Why Isn’t the First Day of Fall September 21 This Year?
On Wednesday, September 21, 2022, I told a friend “Happy First Day of Fall!” They responded, “What the hell are you talking about?”
This didn’t strike me as too odd, as it is uncommon to live in New England and be overly joyous.
But it turns out that I had my days mixed up. After living nearly four decades believing the seasons always change on the 21st of the month, I discovered this is not the case when autumn rolls around.
Listen to this nonsense: the first day of fall, autumn, whatever you want to call it, can actually land on any day between September 21 and 24! That's not surprising for a season that goes by two names.
Whoever said stars are just like us was lying, because when it comes to calendar consistency, the constellation upon which September’s equinox hinges is fairly liberal. Literally.
According to the TimeAndDate.com page "Defining Seasons" (my favorite soap opera, by the way), the area where the sun crosses the equator headed south is called the First Point of Libra. But due to something called the precession of the equinoxes, the First Point of Libra is no longer located in the constellation of Libra, but rather Virgo. Yeesh.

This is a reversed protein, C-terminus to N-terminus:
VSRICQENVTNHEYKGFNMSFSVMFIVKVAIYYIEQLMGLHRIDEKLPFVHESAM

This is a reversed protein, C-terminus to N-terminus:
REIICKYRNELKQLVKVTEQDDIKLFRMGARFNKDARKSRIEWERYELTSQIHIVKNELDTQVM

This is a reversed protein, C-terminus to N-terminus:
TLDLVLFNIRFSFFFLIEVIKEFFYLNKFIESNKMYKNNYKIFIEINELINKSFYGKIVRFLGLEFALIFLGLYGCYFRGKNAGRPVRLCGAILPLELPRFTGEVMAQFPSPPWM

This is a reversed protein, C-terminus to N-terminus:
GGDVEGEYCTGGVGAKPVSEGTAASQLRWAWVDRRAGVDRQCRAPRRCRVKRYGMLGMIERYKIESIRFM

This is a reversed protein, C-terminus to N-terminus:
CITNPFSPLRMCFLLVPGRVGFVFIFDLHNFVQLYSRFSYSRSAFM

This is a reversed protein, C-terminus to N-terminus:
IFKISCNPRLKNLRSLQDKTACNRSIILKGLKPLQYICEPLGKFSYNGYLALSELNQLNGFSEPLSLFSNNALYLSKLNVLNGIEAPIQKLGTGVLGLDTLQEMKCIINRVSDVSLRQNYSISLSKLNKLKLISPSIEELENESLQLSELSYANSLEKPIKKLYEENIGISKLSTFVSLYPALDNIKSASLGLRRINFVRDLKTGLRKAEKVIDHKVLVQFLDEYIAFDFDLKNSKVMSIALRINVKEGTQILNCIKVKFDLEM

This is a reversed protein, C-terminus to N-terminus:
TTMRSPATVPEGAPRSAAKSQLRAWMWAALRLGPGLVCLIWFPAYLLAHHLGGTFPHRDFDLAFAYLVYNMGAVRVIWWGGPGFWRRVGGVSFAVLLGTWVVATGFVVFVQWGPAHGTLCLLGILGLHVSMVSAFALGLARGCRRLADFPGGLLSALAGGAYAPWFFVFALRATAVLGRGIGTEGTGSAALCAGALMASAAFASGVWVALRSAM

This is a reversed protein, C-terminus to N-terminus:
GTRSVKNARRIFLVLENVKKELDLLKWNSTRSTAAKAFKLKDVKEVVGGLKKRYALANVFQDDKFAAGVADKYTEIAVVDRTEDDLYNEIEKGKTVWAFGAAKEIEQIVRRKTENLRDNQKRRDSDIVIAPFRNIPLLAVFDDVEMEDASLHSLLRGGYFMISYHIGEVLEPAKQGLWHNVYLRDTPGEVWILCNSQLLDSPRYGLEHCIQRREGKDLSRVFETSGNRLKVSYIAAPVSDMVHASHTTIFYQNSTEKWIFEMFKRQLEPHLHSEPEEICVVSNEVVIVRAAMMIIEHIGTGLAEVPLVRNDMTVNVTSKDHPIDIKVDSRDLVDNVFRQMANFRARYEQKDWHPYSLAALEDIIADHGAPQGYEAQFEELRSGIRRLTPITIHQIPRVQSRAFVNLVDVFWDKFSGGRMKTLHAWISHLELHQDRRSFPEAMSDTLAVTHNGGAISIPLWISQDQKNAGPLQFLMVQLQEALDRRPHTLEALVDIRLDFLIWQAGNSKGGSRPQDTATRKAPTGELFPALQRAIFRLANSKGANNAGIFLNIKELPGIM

This is bringing back memories of Dad’s frustration over Kenmore being the exit for Fenway Park, and Fenway being the exit you take to avoid it.
And don’t fall in love with September 22 as the first day of fall, either. According to TimeAndDate.com, it changes again next year, with corn maze season officially arriving on September 23! This is even worse than figuring out when Easter’s gonna be!
Anyway, it is now officially fall. Or autumn. I think? Go enjoy some caramel apples before they change it on us again.